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For many people, beer is a seasonal beverage. November, December, January and February are the months where a dark, smoky, full bodied beer pairs well with the cold weather. Especially when you’re up here in the mountains, like we are. Since it’s mid December, we decided to brew a Robust Smoked Porter, and it turned out to be a meal of a beer. The Alaskan Smoked Porter was our inspiration. Read on to see how we did it.
We brewed this beer with Clawhammer’s 120 volt electric BIAB homebrew system. Watch us use it in this brew day video below.
Brew Day Video
We started our brew day by adding 7.62 gallons (28.8 liters) of Asheville city water to our kettle. 10 minutes into the mash we checked our PH and it was sitting right at 5.3, which is perfect. We were aiming for a PH between 5.2 and 5.4.
Darker beers are perfect for beginner brewers because of PH. Darker malts help keep the PH in a desirable range without having to add citric or lactic acid. Usually these are added to lower the PH.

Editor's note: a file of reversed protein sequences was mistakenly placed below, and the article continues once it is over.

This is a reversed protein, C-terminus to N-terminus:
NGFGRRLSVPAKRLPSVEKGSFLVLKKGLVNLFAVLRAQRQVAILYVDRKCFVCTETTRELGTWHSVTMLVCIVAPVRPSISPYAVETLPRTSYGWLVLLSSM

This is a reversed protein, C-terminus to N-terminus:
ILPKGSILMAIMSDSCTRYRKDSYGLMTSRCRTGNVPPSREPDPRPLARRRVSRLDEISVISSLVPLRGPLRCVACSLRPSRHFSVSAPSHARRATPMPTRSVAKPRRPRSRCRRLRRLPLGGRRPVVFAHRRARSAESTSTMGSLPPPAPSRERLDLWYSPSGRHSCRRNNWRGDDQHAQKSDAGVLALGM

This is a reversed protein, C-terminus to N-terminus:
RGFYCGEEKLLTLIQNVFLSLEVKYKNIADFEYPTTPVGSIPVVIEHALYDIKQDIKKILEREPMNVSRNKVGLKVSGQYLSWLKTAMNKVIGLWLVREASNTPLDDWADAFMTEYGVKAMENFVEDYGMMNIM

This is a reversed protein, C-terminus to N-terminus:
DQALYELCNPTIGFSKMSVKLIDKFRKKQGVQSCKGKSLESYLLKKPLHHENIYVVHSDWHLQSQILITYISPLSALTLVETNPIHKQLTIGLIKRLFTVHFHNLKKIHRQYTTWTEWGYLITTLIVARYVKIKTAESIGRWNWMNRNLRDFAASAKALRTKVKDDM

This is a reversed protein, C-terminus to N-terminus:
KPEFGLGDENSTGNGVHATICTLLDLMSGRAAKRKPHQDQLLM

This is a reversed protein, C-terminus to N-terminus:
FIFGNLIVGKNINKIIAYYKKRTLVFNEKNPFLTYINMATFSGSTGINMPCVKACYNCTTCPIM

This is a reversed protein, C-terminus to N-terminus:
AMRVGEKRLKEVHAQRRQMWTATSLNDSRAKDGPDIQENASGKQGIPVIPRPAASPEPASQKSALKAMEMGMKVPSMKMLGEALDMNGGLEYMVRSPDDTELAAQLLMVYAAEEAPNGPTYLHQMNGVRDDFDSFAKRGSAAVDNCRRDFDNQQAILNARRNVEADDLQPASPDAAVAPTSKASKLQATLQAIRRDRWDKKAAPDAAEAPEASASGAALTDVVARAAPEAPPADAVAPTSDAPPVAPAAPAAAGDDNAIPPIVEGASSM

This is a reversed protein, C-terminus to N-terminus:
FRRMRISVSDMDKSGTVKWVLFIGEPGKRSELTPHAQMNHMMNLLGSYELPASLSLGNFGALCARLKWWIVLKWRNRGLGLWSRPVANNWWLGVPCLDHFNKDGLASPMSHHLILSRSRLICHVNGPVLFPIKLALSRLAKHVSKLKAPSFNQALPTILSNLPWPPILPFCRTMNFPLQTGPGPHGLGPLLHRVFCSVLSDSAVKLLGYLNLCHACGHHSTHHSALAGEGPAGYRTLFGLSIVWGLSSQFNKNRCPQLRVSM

9 lbs (4 kg) Pale Malt
3 lbs (1.8 kg) Smoked Malt
1 lb (.5 kg) Caramel/Crystal Malt - 60L
1 lb (.5 kg) Munich Malt
10.4 oz (295 g) Chocolate Malt
8 oz (226 g) Black (Patent) Malt
We mashed at 154° Fahrenheit (67° Celsius) for 60 minutes.
Once our 60 minute mash was over, we removed the grains and turned our controller to 100% of power to start our boil
At the top of our boil we did a 60 minute bittering addition of Chinook hops. We added .75 ounces (21 g).
Towards the end of our boil we did a 15 minute addition of East Kent Goldings. We added 1 ounce (28 g) of these.
Yeast and Fermentation
We chilled the wort down to pitching temp and added 2 packages of White Labs WLP001 California Ale yeast. We fermented it for three weeks at 67° Fahrenheit (19° Celsius).
The finished beer was exactly what we wanted. When we poured the beer, it had a milkshake of a head on top and a body that was too dark to see through. The first tasting note was “creamy” and the smoked malt came through just enough to pair well with the bitterness. We speculated that if we put any less smoked malt in we couldn’t taste it at all, so maybe for a more smoky flavor you could add a bit more. The final ABV was 6.56%, but it didn’t taste boozy at all. The verdict? “A dark beer for a cold evening.”